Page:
Today's Prompt: Skull**
The first thing I thought of when I saw this prompt was pirates.
His name was Jan Janszoon, king of the Barbary Pirates. He converted to the Muslim religion and became a passionate missionary, often killing Christians who refused to convert. He is my 10th great-grandfather. His daughter-in-law is considered Manhattan's first and most famous prostitute, and she is my 9th great-grandma.
But there are far more kings and queens, preachers and politicians, soldiers and farmers in my ancestry. Many loved the Lord and did their best to live a life pleasing to Him.
So what sticks? Does a generational curse from a nasty pirate out way a generational blessing from an evangelistic preacher who fought for freedom? I hope not!
The concept of generational curses comes from the Testament in Exodus, which says God visits the iniquity of the fathers on the children and their children to the third and the fourth generation.
However, Deuteronomy 7:9 promises to bless the children of those who love him for a thousand generations.
That's a little better. The curse lasts for up to four generations, and the blessing for a thousand generations. So the curses from that pirate and prostitute have run out. But what of the more recent sinners? Am I being cursed for their actions?
Ultimately the answer lies in Galatians 3:13-14.
Christ purchased our freedom and redeemed us from the curse of the Law and its condemnation by becoming a curse for us—for it is written, “Cursed is everyone who hangs [crucified] on a tree (cross)”— in order that in Christ Jesus the blessing of Abraham might also come to the Gentiles, so that we would all receive [the realization of] the promise of the [Holy] Spirit through faith. Galatians 3:13-14 AMP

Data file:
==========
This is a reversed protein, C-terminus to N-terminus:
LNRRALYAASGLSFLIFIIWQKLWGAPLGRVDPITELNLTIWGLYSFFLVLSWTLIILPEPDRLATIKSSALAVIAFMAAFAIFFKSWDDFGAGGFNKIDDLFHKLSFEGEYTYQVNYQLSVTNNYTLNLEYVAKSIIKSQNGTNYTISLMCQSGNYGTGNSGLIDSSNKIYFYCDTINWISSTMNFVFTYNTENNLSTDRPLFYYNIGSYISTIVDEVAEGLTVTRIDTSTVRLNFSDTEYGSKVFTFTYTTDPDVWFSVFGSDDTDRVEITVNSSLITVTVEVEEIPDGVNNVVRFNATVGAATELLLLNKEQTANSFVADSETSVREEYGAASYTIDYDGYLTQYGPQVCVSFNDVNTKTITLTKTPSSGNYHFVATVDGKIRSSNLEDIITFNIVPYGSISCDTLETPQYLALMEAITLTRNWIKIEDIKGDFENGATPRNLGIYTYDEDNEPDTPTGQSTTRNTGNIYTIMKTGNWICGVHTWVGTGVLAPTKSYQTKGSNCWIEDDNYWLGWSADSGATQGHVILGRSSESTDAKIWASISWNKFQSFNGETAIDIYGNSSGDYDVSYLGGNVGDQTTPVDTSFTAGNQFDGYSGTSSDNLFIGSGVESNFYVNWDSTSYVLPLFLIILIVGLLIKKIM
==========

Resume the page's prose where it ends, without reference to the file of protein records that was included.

Jesus took all our curses when He died for us on the cross. When we accept Him as our Lord and Savior, we say goodbye to any generational curse that is due to us. At the same time, we can receive the blessings. The only qualification is faith.
That is not to say we don't have to deal with baggage from our parents. If we learn sinful behavior from our parents and replicate it, that doesn't mean we are cursed. Likewise, if we copy their godly behavior, doesn't mean we are blessed. Every man must account for himself, and we reap what we sow.
There are also diseases and genetic disorders that are passed through the generations. I deal with one myself. Familiar Tremors are caused by an altered gene from a parent, my mother in my case. Fortunately, this disease is not dangerous, just annoying. While it is frustrating (especially when I eat soup), I am not cursed. I have been redeemed from any and all curses and am healed by the stripes of Jesus. My body just needs to get on the same page as the Word. Until then, I'll rely on the Holy Spirit to help me and wear a bib.
So, even though some of your ancestors may have been depraved sinners, you don't bear a curse from them. Likewise, your blessing doesn't rely on the ones who were righteous. When you are born again, you inherit a new family and bloodline from Jesus. There are no curses associated with it, just blessings.
Galatians 3:14 says that through Jesus, we can receive the blessing of Abraham by faith. Deuteronomy 28 tells us what they are. I have a free printable you can print out and use to claim them by faith. Click here for your copy.
**This post is part of the #write28days Challenge, writing and posting EVERY DAY in February